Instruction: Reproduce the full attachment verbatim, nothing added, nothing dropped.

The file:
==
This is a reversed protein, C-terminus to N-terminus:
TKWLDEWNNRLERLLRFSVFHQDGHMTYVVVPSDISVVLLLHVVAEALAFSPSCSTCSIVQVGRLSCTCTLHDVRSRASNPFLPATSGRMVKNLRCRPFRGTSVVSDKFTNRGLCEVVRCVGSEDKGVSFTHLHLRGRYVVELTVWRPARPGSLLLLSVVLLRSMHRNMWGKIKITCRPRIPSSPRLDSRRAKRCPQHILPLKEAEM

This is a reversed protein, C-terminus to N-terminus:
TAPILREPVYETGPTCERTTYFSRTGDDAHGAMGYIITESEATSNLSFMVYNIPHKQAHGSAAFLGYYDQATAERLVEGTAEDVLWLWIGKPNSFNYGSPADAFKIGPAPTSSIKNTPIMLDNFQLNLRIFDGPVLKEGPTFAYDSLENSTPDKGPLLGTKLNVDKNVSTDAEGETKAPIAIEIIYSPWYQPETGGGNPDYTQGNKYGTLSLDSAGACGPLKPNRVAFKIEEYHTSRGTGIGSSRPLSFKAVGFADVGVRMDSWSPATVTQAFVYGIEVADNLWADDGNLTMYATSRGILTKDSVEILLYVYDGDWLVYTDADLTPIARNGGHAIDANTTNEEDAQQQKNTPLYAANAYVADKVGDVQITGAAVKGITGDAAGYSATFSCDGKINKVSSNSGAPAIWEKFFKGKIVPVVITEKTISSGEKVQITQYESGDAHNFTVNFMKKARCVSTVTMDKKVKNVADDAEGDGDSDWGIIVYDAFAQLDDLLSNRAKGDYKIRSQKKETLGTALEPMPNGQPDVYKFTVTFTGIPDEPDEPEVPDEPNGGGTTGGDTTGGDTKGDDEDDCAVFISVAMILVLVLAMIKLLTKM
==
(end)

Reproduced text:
This is a reversed protein, C-terminus to N-terminus:
TKWLDEWNNRLERLLRFSVFHQDGHMTYVVVPSDISVVLLLHVVAEALAFSPSCSTCSIVQVGRLSCTCTLHDVRSRASNPFLPATSGRMVKNLRCRPFRGTSVVSDKFTNRGLCEVVRCVGSEDKGVSFTHLHLRGRYVVELTVWRPARPGSLLLLSVVLLRSMHRNMWGKIKITCRPRIPSSPRLDSRRAKRCPQHILPLKEAEM

This is a reversed protein, C-terminus to N-terminus:
TAPILREPVYETGPTCERTTYFSRTGDDAHGAMGYIITESEATSNLSFMVYNIPHKQAHGSAAFLGYYDQATAERLVEGTAEDVLWLWIGKPNSFNYGSPADAFKIGPAPTSSIKNTPIMLDNFQLNLRIFDGPVLKEGPTFAYDSLENSTPDKGPLLGTKLNVDKNVSTDAEGETKAPIAIEIIYSPWYQPETGGGNPDYTQGNKYGTLSLDSAGACGPLKPNRVAFKIEEYHTSRGTGIGSSRPLSFKAVGFADVGVRMDSWSPATVTQAFVYGIEVADNLWADDGNLTMYATSRGILTKDSVEILLYVYDGDWLVYTDADLTPIARNGGHAIDANTTNEEDAQQQKNTPLYAANAYVADKVGDVQITGAAVKGITGDAAGYSATFSCDGKINKVSSNSGAPAIWEKFFKGKIVPVVITEKTISSGEKVQITQYESGDAHNFTVNFMKKARCVSTVTMDKKVKNVADDAEGDGDSDWGIIVYDAFAQLDDLLSNRAKGDYKIRSQKKETLGTALEPMPNGQPDVYKFTVTFTGIPDEPDEPEVPDEPNGGGTTGGDTTGGDTKGDDEDDCAVFISVAMILVLVLAMIKLLTKM